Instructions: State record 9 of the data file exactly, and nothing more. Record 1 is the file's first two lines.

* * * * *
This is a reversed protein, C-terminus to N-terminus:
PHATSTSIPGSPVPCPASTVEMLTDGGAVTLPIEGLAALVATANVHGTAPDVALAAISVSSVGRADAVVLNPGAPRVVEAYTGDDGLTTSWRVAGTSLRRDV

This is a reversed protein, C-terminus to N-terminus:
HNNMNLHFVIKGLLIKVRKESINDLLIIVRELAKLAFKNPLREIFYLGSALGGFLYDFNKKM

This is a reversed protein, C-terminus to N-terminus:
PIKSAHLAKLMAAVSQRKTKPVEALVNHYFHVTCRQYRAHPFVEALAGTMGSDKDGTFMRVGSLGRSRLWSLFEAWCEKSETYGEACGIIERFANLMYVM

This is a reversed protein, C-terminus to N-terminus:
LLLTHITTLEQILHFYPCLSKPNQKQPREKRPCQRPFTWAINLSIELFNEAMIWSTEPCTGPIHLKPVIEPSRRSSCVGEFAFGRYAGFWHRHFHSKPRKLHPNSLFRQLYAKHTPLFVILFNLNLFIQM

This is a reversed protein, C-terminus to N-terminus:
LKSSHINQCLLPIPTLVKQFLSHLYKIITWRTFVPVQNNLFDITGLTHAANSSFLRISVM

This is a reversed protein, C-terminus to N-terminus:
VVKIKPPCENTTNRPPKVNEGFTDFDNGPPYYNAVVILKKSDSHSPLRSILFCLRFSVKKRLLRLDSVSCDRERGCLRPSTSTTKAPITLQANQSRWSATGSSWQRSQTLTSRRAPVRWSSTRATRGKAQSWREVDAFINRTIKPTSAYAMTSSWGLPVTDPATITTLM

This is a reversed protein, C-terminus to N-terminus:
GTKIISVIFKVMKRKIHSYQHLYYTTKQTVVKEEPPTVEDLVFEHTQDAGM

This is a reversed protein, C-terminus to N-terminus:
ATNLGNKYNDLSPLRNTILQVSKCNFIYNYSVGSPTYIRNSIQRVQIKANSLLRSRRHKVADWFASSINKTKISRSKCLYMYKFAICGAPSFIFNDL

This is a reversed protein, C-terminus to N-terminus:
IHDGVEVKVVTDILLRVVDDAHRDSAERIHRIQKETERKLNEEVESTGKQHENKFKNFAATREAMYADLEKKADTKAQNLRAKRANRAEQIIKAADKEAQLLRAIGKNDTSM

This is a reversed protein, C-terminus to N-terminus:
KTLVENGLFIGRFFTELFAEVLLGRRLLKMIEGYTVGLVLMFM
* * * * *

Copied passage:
This is a reversed protein, C-terminus to N-terminus:
IHDGVEVKVVTDILLRVVDDAHRDSAERIHRIQKETERKLNEEVESTGKQHENKFKNFAATREAMYADLEKKADTKAQNLRAKRANRAEQIIKAADKEAQLLRAIGKNDTSM